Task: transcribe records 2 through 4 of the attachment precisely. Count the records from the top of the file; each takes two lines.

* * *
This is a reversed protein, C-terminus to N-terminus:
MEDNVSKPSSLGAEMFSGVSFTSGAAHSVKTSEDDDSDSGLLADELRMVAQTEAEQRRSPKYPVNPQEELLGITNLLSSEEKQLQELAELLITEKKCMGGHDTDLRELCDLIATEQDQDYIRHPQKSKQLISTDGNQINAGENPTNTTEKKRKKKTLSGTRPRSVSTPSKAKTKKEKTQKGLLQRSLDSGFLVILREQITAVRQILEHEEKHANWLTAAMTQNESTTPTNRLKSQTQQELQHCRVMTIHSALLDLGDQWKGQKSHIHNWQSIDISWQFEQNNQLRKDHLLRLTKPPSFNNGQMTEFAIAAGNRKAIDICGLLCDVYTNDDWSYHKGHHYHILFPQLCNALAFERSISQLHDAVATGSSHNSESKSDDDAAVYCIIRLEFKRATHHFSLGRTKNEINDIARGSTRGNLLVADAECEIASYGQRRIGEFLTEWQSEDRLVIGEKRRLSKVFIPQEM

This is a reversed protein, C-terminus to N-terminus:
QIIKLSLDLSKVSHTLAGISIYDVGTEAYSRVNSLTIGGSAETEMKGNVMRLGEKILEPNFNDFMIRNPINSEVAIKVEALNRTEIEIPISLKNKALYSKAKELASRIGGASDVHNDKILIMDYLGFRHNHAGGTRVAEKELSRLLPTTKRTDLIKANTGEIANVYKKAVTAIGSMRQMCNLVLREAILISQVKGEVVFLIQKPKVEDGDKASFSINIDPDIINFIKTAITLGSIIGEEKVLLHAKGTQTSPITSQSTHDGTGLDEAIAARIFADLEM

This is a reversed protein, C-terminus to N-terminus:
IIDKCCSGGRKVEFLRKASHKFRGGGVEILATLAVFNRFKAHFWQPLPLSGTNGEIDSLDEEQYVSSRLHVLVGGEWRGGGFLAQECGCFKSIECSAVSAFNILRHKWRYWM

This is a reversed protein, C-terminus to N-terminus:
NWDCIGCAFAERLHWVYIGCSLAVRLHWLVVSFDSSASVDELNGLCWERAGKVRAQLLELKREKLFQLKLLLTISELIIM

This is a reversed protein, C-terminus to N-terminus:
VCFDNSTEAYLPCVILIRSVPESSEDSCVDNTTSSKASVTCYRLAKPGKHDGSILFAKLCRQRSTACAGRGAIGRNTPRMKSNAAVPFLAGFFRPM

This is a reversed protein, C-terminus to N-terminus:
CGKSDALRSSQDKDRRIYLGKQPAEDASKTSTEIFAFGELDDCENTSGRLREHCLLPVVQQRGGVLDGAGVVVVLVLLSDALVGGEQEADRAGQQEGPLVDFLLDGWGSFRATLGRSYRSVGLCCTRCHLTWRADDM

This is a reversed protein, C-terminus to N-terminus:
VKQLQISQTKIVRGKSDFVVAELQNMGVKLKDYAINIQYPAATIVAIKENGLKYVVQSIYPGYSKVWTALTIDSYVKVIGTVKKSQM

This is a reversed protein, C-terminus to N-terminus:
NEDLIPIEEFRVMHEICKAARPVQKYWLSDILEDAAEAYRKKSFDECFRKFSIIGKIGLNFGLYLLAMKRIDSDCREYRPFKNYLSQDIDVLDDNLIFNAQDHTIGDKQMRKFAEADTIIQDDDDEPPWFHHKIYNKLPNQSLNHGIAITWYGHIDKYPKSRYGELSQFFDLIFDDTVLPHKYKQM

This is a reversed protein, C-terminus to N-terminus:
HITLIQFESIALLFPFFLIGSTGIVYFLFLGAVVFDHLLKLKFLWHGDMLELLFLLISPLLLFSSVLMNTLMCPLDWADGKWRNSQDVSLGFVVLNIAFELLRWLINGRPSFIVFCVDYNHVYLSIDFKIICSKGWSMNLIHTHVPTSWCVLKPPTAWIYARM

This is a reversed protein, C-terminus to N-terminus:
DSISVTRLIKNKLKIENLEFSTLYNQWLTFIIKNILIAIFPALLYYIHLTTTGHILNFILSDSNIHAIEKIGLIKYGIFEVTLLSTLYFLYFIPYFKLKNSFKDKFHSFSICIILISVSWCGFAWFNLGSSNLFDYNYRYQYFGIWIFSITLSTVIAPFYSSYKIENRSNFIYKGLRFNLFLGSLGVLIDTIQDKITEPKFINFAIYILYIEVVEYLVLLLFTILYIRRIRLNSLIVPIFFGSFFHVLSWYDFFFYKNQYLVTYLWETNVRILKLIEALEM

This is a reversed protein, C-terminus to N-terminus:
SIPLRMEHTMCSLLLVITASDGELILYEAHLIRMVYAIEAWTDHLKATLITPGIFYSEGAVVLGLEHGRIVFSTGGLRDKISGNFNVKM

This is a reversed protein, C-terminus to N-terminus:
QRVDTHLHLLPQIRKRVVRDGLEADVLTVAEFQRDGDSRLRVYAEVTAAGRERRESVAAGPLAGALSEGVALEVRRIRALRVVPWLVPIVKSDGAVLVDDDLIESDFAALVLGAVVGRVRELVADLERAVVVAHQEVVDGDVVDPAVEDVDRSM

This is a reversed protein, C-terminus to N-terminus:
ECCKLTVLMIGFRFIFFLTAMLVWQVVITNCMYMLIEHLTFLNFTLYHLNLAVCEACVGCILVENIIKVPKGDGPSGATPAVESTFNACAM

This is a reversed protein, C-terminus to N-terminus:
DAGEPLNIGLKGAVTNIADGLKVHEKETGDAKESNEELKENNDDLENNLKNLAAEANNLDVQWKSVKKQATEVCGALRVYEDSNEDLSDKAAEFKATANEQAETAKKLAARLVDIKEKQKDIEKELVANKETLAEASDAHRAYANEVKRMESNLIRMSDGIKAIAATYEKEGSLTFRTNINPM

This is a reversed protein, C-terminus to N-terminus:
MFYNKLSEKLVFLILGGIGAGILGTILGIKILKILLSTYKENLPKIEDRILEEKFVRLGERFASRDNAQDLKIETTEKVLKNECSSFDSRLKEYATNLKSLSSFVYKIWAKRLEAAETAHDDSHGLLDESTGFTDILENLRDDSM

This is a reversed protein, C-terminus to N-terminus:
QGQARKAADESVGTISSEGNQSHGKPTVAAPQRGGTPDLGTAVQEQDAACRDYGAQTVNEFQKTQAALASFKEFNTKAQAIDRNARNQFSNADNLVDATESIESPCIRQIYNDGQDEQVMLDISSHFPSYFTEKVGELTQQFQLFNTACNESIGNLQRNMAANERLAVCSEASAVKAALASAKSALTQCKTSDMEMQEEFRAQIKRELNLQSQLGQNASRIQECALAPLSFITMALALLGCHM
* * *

This is a reversed protein, C-terminus to N-terminus:
QIIKLSLDLSKVSHTLAGISIYDVGTEAYSRVNSLTIGGSAETEMKGNVMRLGEKILEPNFNDFMIRNPINSEVAIKVEALNRTEIEIPISLKNKALYSKAKELASRIGGASDVHNDKILIMDYLGFRHNHAGGTRVAEKELSRLLPTTKRTDLIKANTGEIANVYKKAVTAIGSMRQMCNLVLREAILISQVKGEVVFLIQKPKVEDGDKASFSINIDPDIINFIKTAITLGSIIGEEKVLLHAKGTQTSPITSQSTHDGTGLDEAIAARIFADLEM

This is a reversed protein, C-terminus to N-terminus:
IIDKCCSGGRKVEFLRKASHKFRGGGVEILATLAVFNRFKAHFWQPLPLSGTNGEIDSLDEEQYVSSRLHVLVGGEWRGGGFLAQECGCFKSIECSAVSAFNILRHKWRYWM

This is a reversed protein, C-terminus to N-terminus:
NWDCIGCAFAERLHWVYIGCSLAVRLHWLVVSFDSSASVDELNGLCWERAGKVRAQLLELKREKLFQLKLLLTISELIIM